January 11th, 2012 AARON MESH | Movie Reviews & Stories
 

Carnage

Your son is a fiend. Try the cobbler?

movies.box.carnage_3810HELLO, WE MUST BE GOING: Jodie Foster and John C. Reilly vs. Christoph Waltz and Kate Winslet. - IMAGE: Guy Ferrandis

Considering the standard result in Roman Polanski movies of yuppies breeding in fancy New York apartments—birthing the spawn of Satan in Rosemary’s Baby, that sort of thing—it’s a wonder little Zachary Cowan has merely knocked out two of his classmate Ethan Longstreet’s teeth with a stick to begin Carnage. The bitter comedy, which observes the hostilities that escalate when the Cowan parents visit the Longstreet pad to make a formal apology, has likewise been already consigned to the status of minor Polanski. Yes, it is nothing more than an adroitly choreographed one-act. Yes, Yasmina Reza’s play rubs the veneer of civilization off the petit bourgeois with too obvious a gusto. (I’ve never seen anybody react so badly as these characters to an afternoon shot of whiskey.) But an opportunity for a quartet of actors to play self-regarding louts hasn’t been grabbed with such relish since Mike Nichols made Closer.

Jodie Foster has the most fun with her persona: As often as she’s been cast as an avenging victim of violence, it’s hilarious to see her Penelope Longstreet insist on describing schoolboy Zachary as “armed” with that stick. As the Cowan paterfamilias, Christoph Waltz needles her with talk of “your friend Jane Fonda”—he’s the one instigating most of the altercations, a practiced and subtle conversational underminer. And it’s a brilliant stroke of casting to place John C. Reilly as Foster’s placating husband, the practical working man who solves all conflicts by pretending they don’t exist. (He has cured his fear of rodents by placing his daughter’s hamster on the curb.) Only Kate Winslet fails to register for most of the movie, until her stomach rebels against an apple-and-pear cobbler. Inside, everyone churns.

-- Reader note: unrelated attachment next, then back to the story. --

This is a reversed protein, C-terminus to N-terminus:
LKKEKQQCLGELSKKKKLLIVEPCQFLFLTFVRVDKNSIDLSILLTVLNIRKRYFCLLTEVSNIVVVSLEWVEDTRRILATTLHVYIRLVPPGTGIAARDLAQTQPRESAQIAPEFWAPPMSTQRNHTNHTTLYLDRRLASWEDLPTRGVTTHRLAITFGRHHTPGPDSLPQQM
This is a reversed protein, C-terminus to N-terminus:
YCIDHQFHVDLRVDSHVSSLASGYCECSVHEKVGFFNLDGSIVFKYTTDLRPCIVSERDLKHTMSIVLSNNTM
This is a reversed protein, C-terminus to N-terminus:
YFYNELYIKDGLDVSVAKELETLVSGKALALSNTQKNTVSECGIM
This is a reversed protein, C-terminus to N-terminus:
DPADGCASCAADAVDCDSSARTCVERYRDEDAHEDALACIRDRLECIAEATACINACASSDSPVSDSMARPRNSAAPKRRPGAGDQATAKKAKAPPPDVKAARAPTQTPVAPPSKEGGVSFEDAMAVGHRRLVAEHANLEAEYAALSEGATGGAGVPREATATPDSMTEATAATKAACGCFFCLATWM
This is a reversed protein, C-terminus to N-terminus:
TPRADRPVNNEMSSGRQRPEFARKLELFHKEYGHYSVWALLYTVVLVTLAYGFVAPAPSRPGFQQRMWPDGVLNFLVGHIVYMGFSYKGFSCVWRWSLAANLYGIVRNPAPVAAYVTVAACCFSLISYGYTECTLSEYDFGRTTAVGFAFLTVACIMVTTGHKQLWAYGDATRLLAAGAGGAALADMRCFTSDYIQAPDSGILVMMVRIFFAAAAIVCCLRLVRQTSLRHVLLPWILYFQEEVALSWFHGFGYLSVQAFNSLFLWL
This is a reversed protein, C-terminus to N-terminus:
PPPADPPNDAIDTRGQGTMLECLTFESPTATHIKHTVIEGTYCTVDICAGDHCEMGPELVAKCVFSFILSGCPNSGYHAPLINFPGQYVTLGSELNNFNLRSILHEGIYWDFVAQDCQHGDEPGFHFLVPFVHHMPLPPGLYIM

Carnage’s impact may have been dulled by timing. Nobody, not even Polanski, conveys the particular hell of polite company like Louis C.K. has been doing every week on television. But sometimes you have to get off the couch, and as an evening out for misanthropes, Carnage sure beats getting stuck at somebody’s house. R.


76 SEE IT: Carnage opens Friday at the Hollywood Theatre, Fox Tower, Eastport and City Center.

 
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